Booking It: April 2015

This post may contain affiliate links. Please see my Disclosure statement for more details.

I feel like I’ve found my reading vibe again lately. I zoomed through some great books this April. It probably helps that I finally finished my Bible-in-90-days reading plan (in 104 days). I want to write about that, but I’m not sure how. But maybe.

Meanwhile, here are the other books I completed in April.

only uni

Only Uni by Camy Tang – I think we all have our “I don’t want to think” genres. For me, that is Christian romance or light fiction. I read the first book in this series in October (I can’t believe it’s been that long!), so when this went on sale I bought it for Kindle. It was readable and interesting, but this isn’t my favorite series in the genre.


The Sun, the Moon, and the Stars by Steven Brust – A short fairy-tale retelling I’d had on the shelf for years, I finally read Brust’s offering to the Tor Fairy Tale Series. I had some difficulty seeing the connection between the fairy tale (a little known one, which is told intermittently throughout the chapters of this book) and the main storyline, about a group of young artists working in a studio. It is a thoughtful book when it comes to thinking about Art and its process.


Daring Greatly by Brene Brown – It took me a full two months plus some to get through Brown’s great work about vulnerability and what she calls Wholehearted Living. This is mostly because I would read a chapter or two, then have a short crisis dealing with what I’d read. It’s one I probably should have just started over immediately after I finished. Emotionally, this was rough for me, but I think that’s what makes it so important – it means it changed things for me. (Also see: Your Art Is Not You.)

when did i get like this

When Did I Get Like This? The Screamer, the Worrier, the Dinosaur-Chicken-Nugget-Buyter & Other Mothers I Swore I’d Never Be by Amy Wilson – I think I first read about this book on Tiffany’s blog … in 2011? Did it REALLY take me that long to read it? I hang my head in shame. Because this is a wonderful “mommy memoir” about Wilson’s experience as a parent, from trying to conceive to preschool applications to your first vs. third child. It helped a lot that my kids are currently about the same ages Wilson’s kids were when she wrote this. I laughed out loud, read passages to my husband, and adored most of it. My only hesitance was in the chapters related to her husband. It felt a little man-bashing to me. But otherwise, I wholeheartedly recommend Wilson’s book. (You should also read her daughter’s open letter to Amelia Bedelia, with Mommy’s commentary.)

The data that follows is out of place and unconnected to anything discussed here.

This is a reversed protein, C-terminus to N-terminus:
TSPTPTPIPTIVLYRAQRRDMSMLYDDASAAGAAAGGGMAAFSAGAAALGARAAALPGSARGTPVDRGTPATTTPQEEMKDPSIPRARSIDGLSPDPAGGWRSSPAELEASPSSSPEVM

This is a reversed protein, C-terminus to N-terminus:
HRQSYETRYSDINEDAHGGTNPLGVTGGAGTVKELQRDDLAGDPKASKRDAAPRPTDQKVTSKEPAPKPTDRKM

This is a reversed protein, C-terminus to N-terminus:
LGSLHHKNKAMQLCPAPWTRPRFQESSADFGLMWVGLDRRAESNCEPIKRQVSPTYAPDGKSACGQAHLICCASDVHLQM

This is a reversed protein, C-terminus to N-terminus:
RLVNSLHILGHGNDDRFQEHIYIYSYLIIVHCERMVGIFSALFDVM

First Frost by Sarah Addison Allen – First Frost is Allen’s latest book, published in January, and the third of hers I’ve read. (I read The Peach Keeper in 2012 and listened to The Girl Who Chased the Moon in September.) I love Allen’s version of magical realism, a genre that’s always appealed to me. And I love how she writes teens and adults equally well and often in the same book. My initial response upon finishing was anger that it was over. I want to know more about what happened! There is a prequel, Garden Spells, that I haven’t read, so I guess that will perhaps fill a void there.

The Antelope in the Living Room by Melanie Shankle – This book is a collection of tales from the author’s marriage. If you have read Big Mama and like her humor, you will probably love it. I laughed out loud a lot and enjoyed the stories. Some of them seemed to be reaching for a moral, but generally it felt a lot like sitting around the living room with girlfriends and swapping husband stories (but not in a demeaning way).

What have you been reading lately? I need to tackle Shosha for the Modern Mrs. Darcy Reading Challenge, and I have it from the library, but I’m also reading Off the Record by Elizabeth White.

Added to Quick Lit at Modern Mrs. Darcy. 

3 thoughts on “Booking It: April 2015

  1. Hmmm…..maybe I should read Daring Greatly. I tried to read Gifts of Imperfection and put it down. It was taking a while to get going, and I was annoyed by “Wholehearted Living (TM).” I just wanted regular language, no concepts, to talk about these things, but the excerpt from your (insightful!) post Your Art is Not You makes me reconsider. First Frost sounds delightful. I’m trying to think of what else I’ve read that falls under magical realism. Thanks for sharing!

    • I really think Daring Greatly is well worth it. I have The Gifts of Imperfection from the library, but I haven’t started it. Wholehearted Living is capitalized but not trademarked in DG – that would annoy me too! I found DG is be pretty readable, although she goes into great detail about her research in the appendices (which I mostly skipped).

      Some other popular examples of magical realism are One Hundred Years of Solitude by Gabriel Garcia Marquez and Rushdie’s books, more modern ones would be The Night Circus, Miss Peregrine’s Home for Peculiar Children … I love that kind of stuff! Just enough magic to make the normal world a little more interesting.

Leave a Reply

Your email address will not be published. Required fields are marked *